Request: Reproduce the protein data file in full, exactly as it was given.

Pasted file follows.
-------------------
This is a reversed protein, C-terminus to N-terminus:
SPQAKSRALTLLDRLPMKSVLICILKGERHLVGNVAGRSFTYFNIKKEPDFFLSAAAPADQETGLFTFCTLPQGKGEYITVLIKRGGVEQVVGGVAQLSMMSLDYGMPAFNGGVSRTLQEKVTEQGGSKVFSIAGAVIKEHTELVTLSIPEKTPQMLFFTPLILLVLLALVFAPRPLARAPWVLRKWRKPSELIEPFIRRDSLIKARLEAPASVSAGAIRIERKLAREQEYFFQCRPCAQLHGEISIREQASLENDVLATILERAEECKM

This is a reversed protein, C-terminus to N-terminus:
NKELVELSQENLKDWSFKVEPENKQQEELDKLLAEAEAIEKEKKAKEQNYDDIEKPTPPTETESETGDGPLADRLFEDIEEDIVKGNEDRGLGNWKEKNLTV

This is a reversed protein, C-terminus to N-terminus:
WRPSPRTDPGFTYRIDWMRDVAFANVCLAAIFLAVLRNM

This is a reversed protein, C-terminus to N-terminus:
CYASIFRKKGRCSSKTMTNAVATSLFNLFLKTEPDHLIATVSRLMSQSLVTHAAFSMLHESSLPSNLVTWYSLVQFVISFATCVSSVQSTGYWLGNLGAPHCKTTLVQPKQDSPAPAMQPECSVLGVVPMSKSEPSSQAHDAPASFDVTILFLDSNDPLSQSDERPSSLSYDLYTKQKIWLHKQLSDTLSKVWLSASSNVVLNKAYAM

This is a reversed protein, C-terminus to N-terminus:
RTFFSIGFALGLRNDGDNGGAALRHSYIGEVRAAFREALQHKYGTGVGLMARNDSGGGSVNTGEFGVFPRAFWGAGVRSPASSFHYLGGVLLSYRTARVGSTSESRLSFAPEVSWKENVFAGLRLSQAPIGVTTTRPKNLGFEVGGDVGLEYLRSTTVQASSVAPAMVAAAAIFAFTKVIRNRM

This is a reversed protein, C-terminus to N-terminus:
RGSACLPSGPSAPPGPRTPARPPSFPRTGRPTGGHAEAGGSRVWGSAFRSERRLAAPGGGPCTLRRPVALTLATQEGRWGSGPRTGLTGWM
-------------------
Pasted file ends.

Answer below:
This is a reversed protein, C-terminus to N-terminus:
SPQAKSRALTLLDRLPMKSVLICILKGERHLVGNVAGRSFTYFNIKKEPDFFLSAAAPADQETGLFTFCTLPQGKGEYITVLIKRGGVEQVVGGVAQLSMMSLDYGMPAFNGGVSRTLQEKVTEQGGSKVFSIAGAVIKEHTELVTLSIPEKTPQMLFFTPLILLVLLALVFAPRPLARAPWVLRKWRKPSELIEPFIRRDSLIKARLEAPASVSAGAIRIERKLAREQEYFFQCRPCAQLHGEISIREQASLENDVLATILERAEECKM

This is a reversed protein, C-terminus to N-terminus:
NKELVELSQENLKDWSFKVEPENKQQEELDKLLAEAEAIEKEKKAKEQNYDDIEKPTPPTETESETGDGPLADRLFEDIEEDIVKGNEDRGLGNWKEKNLTV

This is a reversed protein, C-terminus to N-terminus:
WRPSPRTDPGFTYRIDWMRDVAFANVCLAAIFLAVLRNM

This is a reversed protein, C-terminus to N-terminus:
CYASIFRKKGRCSSKTMTNAVATSLFNLFLKTEPDHLIATVSRLMSQSLVTHAAFSMLHESSLPSNLVTWYSLVQFVISFATCVSSVQSTGYWLGNLGAPHCKTTLVQPKQDSPAPAMQPECSVLGVVPMSKSEPSSQAHDAPASFDVTILFLDSNDPLSQSDERPSSLSYDLYTKQKIWLHKQLSDTLSKVWLSASSNVVLNKAYAM

This is a reversed protein, C-terminus to N-terminus:
RTFFSIGFALGLRNDGDNGGAALRHSYIGEVRAAFREALQHKYGTGVGLMARNDSGGGSVNTGEFGVFPRAFWGAGVRSPASSFHYLGGVLLSYRTARVGSTSESRLSFAPEVSWKENVFAGLRLSQAPIGVTTTRPKNLGFEVGGDVGLEYLRSTTVQASSVAPAMVAAAAIFAFTKVIRNRM

This is a reversed protein, C-terminus to N-terminus:
RGSACLPSGPSAPPGPRTPARPPSFPRTGRPTGGHAEAGGSRVWGSAFRSERRLAAPGGGPCTLRRPVALTLATQEGRWGSGPRTGLTGWM